Is there a story behind the name of your company?

Yes – I started “The Jealous Curator” for me, with no plans of ever having readers or a community. It was more like a form of self-prescribed art therapy. I was so overwhelmed, and depressed quite frankly, by the huge amount of amazing art that I was finding online. I was truly jealous of these artists and their work. It was eating me alive, and I was exhausted. So I decided to own it, and say it out loud as “The Jealous Curator”, because that’s what I was – a jealous curator. By sharing artists’ work that I loved, that toxic soul-crushing jealousy turned slowly, but miraculously, into admiration. It was a life changer. I’m no longer jealous – just excited and inspired – but my business cards are already printed, so the name ain’t changing!

What are the most rewarding and the most difficult parts of running your own business? 

The most rewarding part is knowing that I’m in charge of my own success. The most difficult part is knowing that I’m in charge of my own success. Yep, it’s a wonderful sense of freedom, mixed with a dash of nail-biting fear. But, I think I’ve finally arrived at a place in my life where I don’t worry as much as I used to. At the root of it all, I know that I’ll land on my feet as long as I don’t give up.

How would you describe your style?

Hm. Eclectic? I love a lot of different kinds of art, but I suppose there are a few themes that emerge: I love work with a clean/design feel, work that seamlessly blends fine art and craft, and work that looks like the artist might have a touch of OCD! Oh, and portraits. I’m crazy for portraits.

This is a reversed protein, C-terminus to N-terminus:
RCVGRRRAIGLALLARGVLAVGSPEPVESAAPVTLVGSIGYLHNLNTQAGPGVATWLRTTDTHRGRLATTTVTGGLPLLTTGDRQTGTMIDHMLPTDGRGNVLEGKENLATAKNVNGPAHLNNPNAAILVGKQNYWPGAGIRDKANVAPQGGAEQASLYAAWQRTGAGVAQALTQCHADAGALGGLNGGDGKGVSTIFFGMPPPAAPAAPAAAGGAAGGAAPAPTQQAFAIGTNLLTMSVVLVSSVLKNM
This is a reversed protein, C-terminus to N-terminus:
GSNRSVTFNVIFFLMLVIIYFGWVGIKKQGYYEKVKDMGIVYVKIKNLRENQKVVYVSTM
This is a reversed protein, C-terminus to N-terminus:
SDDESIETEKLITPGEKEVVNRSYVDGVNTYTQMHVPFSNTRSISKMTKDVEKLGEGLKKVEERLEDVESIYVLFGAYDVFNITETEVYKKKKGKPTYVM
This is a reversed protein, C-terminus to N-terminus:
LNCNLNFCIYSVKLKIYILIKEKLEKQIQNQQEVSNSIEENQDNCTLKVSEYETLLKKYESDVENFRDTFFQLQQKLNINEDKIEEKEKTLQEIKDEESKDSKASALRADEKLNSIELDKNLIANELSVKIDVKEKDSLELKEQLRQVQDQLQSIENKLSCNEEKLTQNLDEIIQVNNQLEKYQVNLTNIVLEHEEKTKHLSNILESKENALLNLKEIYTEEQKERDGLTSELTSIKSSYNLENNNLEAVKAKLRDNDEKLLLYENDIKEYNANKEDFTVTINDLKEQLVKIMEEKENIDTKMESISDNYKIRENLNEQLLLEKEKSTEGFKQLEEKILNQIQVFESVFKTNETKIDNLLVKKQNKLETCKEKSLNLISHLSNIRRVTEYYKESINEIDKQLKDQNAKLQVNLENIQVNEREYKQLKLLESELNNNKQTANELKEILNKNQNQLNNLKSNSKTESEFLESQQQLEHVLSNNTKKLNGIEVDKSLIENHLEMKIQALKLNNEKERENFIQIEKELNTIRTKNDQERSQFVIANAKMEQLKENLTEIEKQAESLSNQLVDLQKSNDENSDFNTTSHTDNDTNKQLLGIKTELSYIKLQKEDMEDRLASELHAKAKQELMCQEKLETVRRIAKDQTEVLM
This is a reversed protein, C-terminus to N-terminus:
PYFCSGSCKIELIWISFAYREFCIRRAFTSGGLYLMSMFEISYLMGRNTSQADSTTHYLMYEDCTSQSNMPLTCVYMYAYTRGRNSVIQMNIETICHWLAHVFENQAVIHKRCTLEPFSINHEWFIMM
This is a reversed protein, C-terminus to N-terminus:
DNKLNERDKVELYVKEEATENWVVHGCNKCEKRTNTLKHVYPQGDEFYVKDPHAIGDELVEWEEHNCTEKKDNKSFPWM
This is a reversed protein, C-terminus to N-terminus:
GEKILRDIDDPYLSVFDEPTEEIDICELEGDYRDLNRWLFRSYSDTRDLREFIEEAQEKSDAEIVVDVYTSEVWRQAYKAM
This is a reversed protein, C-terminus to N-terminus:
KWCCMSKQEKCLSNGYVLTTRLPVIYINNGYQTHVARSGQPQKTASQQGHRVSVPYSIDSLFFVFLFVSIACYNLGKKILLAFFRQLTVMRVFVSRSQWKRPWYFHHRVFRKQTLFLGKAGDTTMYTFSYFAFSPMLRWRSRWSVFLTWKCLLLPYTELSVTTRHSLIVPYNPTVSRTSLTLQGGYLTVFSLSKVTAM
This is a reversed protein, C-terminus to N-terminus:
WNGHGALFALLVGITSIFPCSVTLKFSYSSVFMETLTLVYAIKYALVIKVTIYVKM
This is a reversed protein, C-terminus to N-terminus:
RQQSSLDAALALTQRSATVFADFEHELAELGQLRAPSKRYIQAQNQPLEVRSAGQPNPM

If you could travel anywhere, where would it be?

I went to Bali a few years ago, and I’d go back in a heartbeat. And Paris, anytime.

If you could possess a superpower, what would it be?

An all powerful healing touch. Then I could sleep at night instead of worrying about my little boy.

The Jealous Curator - Nod Artist Interview 2Tell us about your new curated collection with the Land of Nod. 

I’m really proud of this collection! I chose these artists and their works as a curator, but I also had my “mom” hat firmly on. When my son was a baby, I had a really hard time finding cool art for his room – art that he would like, but also something that I wanted to look at while rocking him in the middle of the night, and during diaper changes, and when we were lying on the floor pretending to be [insert any farm animal here].  That’s what this collection is all about. I chose fun, fresh, candy-hued pieces that are perfect for the nursery/kids’ room, but that are contemporary enough to transition smoothly into the “grown-up” areas of a home as your babies grow up (why do they have to grow up!?)

How would you style it in a room?

I chose pieces that work well together, and also purposely made them different sizes… this is a recipe for a really rich, visually interesting gallery wall! ps. Groupings in odd numbers are usually the most successful.

Check out The Jealous Curator here.